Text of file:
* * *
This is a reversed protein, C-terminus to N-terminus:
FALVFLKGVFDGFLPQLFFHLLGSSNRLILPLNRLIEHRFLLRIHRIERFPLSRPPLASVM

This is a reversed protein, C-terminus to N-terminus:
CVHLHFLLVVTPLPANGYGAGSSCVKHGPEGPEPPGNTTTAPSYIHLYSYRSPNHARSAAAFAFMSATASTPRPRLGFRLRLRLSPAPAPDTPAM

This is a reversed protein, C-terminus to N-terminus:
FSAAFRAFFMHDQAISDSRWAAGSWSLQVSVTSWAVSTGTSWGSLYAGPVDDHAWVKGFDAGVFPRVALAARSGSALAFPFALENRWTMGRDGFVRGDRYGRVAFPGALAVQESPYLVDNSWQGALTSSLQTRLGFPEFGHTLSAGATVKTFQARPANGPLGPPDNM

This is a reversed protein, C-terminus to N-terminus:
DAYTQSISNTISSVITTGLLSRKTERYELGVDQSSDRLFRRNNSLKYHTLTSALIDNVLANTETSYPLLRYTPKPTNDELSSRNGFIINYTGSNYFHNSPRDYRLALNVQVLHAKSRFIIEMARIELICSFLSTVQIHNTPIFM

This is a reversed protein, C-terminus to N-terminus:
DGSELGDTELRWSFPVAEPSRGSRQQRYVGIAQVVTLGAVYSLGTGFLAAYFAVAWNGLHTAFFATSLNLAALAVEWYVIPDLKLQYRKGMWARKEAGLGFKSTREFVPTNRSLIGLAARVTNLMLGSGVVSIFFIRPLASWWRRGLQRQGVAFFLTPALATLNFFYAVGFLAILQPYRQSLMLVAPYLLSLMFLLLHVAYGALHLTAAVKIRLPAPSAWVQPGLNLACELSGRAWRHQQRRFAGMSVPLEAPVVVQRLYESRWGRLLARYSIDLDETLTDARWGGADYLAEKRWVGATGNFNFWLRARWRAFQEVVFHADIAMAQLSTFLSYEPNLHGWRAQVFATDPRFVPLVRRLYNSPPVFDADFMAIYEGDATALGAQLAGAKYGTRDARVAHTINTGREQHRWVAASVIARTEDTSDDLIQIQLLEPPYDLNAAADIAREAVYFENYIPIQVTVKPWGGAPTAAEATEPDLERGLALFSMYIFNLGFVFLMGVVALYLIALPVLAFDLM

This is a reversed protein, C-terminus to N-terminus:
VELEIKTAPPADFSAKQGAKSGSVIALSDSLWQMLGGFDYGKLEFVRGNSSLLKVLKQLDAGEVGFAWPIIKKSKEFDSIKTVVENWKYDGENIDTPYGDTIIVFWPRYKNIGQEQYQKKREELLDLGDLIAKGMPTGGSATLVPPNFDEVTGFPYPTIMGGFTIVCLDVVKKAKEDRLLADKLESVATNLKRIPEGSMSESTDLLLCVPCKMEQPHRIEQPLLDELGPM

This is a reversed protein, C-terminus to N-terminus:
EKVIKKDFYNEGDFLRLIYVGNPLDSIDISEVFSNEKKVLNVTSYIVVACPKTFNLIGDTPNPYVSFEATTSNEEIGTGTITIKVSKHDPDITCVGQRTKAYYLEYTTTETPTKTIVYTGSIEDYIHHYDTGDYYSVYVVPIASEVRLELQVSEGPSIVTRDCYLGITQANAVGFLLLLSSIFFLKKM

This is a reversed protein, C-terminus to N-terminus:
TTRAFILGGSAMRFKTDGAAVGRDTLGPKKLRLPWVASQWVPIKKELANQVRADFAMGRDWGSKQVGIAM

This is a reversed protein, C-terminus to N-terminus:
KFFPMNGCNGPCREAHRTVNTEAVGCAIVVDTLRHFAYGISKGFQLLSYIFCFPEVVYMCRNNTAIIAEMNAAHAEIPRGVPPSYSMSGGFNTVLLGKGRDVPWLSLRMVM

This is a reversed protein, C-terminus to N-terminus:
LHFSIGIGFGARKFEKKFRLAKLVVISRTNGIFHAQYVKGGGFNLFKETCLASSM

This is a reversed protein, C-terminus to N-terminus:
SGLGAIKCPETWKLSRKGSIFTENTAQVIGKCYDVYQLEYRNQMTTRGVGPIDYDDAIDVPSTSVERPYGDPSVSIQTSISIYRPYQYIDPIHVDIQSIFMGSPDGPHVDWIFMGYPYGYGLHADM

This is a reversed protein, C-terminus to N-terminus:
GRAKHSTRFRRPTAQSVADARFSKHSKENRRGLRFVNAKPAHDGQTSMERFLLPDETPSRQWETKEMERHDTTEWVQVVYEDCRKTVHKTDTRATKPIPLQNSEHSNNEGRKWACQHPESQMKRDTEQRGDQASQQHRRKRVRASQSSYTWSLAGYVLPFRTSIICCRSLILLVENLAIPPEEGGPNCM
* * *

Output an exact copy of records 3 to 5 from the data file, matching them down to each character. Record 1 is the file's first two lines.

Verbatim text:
This is a reversed protein, C-terminus to N-terminus:
FSAAFRAFFMHDQAISDSRWAAGSWSLQVSVTSWAVSTGTSWGSLYAGPVDDHAWVKGFDAGVFPRVALAARSGSALAFPFALENRWTMGRDGFVRGDRYGRVAFPGALAVQESPYLVDNSWQGALTSSLQTRLGFPEFGHTLSAGATVKTFQARPANGPLGPPDNM

This is a reversed protein, C-terminus to N-terminus:
DAYTQSISNTISSVITTGLLSRKTERYELGVDQSSDRLFRRNNSLKYHTLTSALIDNVLANTETSYPLLRYTPKPTNDELSSRNGFIINYTGSNYFHNSPRDYRLALNVQVLHAKSRFIIEMARIELICSFLSTVQIHNTPIFM

This is a reversed protein, C-terminus to N-terminus:
DGSELGDTELRWSFPVAEPSRGSRQQRYVGIAQVVTLGAVYSLGTGFLAAYFAVAWNGLHTAFFATSLNLAALAVEWYVIPDLKLQYRKGMWARKEAGLGFKSTREFVPTNRSLIGLAARVTNLMLGSGVVSIFFIRPLASWWRRGLQRQGVAFFLTPALATLNFFYAVGFLAILQPYRQSLMLVAPYLLSLMFLLLHVAYGALHLTAAVKIRLPAPSAWVQPGLNLACELSGRAWRHQQRRFAGMSVPLEAPVVVQRLYESRWGRLLARYSIDLDETLTDARWGGADYLAEKRWVGATGNFNFWLRARWRAFQEVVFHADIAMAQLSTFLSYEPNLHGWRAQVFATDPRFVPLVRRLYNSPPVFDADFMAIYEGDATALGAQLAGAKYGTRDARVAHTINTGREQHRWVAASVIARTEDTSDDLIQIQLLEPPYDLNAAADIAREAVYFENYIPIQVTVKPWGGAPTAAEATEPDLERGLALFSMYIFNLGFVFLMGVVALYLIALPVLAFDLM